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Today’s Top Biotech Stories: Halozyme, Exelixis, and VIVUS

By Leo Sun – Mar 25, 2014 at 9:23AM

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Halozyme, Exelixis, and VIVUS could all make health care headlines this morning. Here’s why.

Although we don't believe in timing the market or panicking over market movements, we do like to keep an eye on big changes -- just in case they're material to our investing thesis.

Let's take a look at three stocks -- Halozyme (HALO 2.27%), Exelixis (EXEL 0.59%), and VIVUS (VVUS) -- which could all loom large in biotech headlines this morning.

Halozyme announces positive data from a phase 1/2 trial of HTI-501
Halozyme just announced top-line data from a proof of concept phase 1/2 trial evaluating the use of HTI-501, which met its primary endpoint. HTI-501 is intended to reduce cellulite (edematous fibrosclerotic panniculopathy), indicating that it could attract interest from the pharmaceutical cosmetics industry, which is dominated by Botox maker Allergan and its competitor Valeant Pharmaceuticals. The phase 1/2 trial demonstrated a statistically significant mean improvement of 53% in 36 evaluable patients after 28 days of treatment.

Halozyme is best known for Enhanze, an enzyme which temporarily breaks down a natural substance beneath the surface of the human skin, thereby improving the delivery of injectable biologics subcutaneously. Halozyme's major collaborators include Roche, Pfizer, Baxter, Shire's ViroPharma, and Intrexon. Roche notably used Halozyme's Enhanze to create a SC version of its best-selling breast cancer drug Herceptin -- shortening the requisite 30 to 90 minutes for an IV injection to a mere two to five minutes.

Exelixis' Cometriq is approved for MTC in Europe
Exelixis just announced the European approval of Cometriq, its only marketed product, for the treatment of adult patients with progressive, unresectable, locally advanced or metastatic medullary thyroid carcinoma (MTC). Swedish Orphan Biovitrum (Sobi) signed a deal with Exelixis in February 2013 to support the commercialization of Cometriq in the European Union through the end of 2015.

Cometriq, which was approved by the FDA in November 2012 and launched in January 2013, generated $15 million in sales in fiscal 2013, accounting for 48% of the company's revenue. The remainder of Exelixis' top line was generated from collaboration and license revenues.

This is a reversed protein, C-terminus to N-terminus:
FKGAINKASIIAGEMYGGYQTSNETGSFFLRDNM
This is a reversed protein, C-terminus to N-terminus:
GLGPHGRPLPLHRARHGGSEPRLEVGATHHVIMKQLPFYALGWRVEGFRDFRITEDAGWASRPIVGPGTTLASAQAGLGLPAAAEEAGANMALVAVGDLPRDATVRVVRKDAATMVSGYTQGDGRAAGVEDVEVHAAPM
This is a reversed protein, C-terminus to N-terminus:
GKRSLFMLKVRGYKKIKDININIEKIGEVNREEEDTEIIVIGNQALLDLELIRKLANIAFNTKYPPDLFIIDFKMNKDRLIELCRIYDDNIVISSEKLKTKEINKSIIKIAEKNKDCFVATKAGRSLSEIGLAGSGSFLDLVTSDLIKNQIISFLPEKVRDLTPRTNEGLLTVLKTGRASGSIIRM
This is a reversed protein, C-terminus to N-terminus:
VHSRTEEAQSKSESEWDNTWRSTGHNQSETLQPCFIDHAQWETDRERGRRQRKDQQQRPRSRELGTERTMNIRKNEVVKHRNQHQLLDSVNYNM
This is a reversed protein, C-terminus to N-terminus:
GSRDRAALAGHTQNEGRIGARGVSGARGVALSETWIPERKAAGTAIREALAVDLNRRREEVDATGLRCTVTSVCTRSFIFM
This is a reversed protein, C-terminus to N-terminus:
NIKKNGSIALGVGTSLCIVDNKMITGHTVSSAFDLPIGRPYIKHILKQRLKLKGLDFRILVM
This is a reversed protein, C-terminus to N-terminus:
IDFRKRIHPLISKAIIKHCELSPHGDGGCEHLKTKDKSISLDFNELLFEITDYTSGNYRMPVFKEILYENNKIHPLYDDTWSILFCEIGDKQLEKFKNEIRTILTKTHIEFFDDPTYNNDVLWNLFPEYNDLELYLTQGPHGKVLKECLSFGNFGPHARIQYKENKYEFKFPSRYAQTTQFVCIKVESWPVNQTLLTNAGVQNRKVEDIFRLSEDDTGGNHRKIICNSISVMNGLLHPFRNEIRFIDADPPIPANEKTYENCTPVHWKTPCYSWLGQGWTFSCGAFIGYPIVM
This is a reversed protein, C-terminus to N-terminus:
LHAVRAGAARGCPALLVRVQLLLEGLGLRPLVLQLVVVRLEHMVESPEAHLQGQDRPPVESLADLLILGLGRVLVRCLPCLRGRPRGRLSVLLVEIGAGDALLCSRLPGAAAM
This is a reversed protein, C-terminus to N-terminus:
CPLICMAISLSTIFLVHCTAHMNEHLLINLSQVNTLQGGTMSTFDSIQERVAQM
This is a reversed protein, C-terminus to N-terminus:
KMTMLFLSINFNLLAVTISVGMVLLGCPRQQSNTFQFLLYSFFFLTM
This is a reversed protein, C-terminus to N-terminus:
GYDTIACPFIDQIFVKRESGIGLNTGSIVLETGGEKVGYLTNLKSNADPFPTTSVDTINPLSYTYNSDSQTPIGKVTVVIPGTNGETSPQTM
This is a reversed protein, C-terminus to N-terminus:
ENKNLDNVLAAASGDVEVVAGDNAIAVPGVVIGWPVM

Since late-stage MTC only accounts for 3% to 4% of all thyroid cancers, peak sales estimates for Cometriq based on MTC alone are fairly low at $50 million. However, $50 million indicates that Cometriq still has room to run as Exelixis continues testing the drug in phase 3 trials for prostate cancer, hepatocellular carcinoma, renal cell carcinoma.

If approved for prostate cancer, the outlook for Cometriq (also known as cabozantinib or XL184) completely changes, with analysts at Goldman Sachs projecting peak sales estimates of $1.6 billion -- meaning that, if all goes well for the company long term, Exelixis could be seen as undervalued at current prices.

VIVUS claims that a new article suggests blood pressure benefits for Qsymia
Last but not least, obesity drug maker VIVUS just announced that a recent article from the Journal of Hypertension, the official publication of the International Society of Hypertension and the European Society of Hypertension, reinforced the cardiovascular benefit-risk profile of its obesity drug Qsymia.

VIVUS claims that the data suggests that Qsymia is a safe and effective weight loss treatment for patients with cardiovascular risks related to hypertension and type 2 diabetes. The study, which examined data from two previously conducted studies of Qsymia, found that the weight loss achieved by recommended and top doses of Qsymia was associated with significant reductions in blood pressure.

That's definitely a positive development, but investors should remember that Qsymia is already approved in the U.S. for overweight (BMI of 27 kg/m2 or greater) and obese (BMI of 30kg/m2 or greater) patients diagnosed with at least one weight-related medical condition such as high cholesterol, high blood pressure, or type 2 diabetes. However, both Qsymia and a rival drug, Arena (ARNA) and Eisai's Belviq, haven't lived up to Wall Street's blockbuster peak projections.

VIVUS reported $23.7 million in Qsymia sales in fiscal 2013, while Arena reported $5.7 million in Belviq revenue. In addition to Qsymia, VIVUS markets the erectile dysfunction drug Stendra/Spedra, which is being commercialized by Auxilium and Sanofi.

Shares of VIVUS have fallen nearly 50% over the past 12 months.

Leo Sun has no position in any stocks mentioned. The Motley Fool recommends Baxter International, Exelixis, and Valeant Pharmaceuticals. The Motley Fool owns shares of Exelixis. We Fools may not all hold the same opinions, but we all believe that considering a diverse range of insights makes us better investors. The Motley Fool has a disclosure policy.

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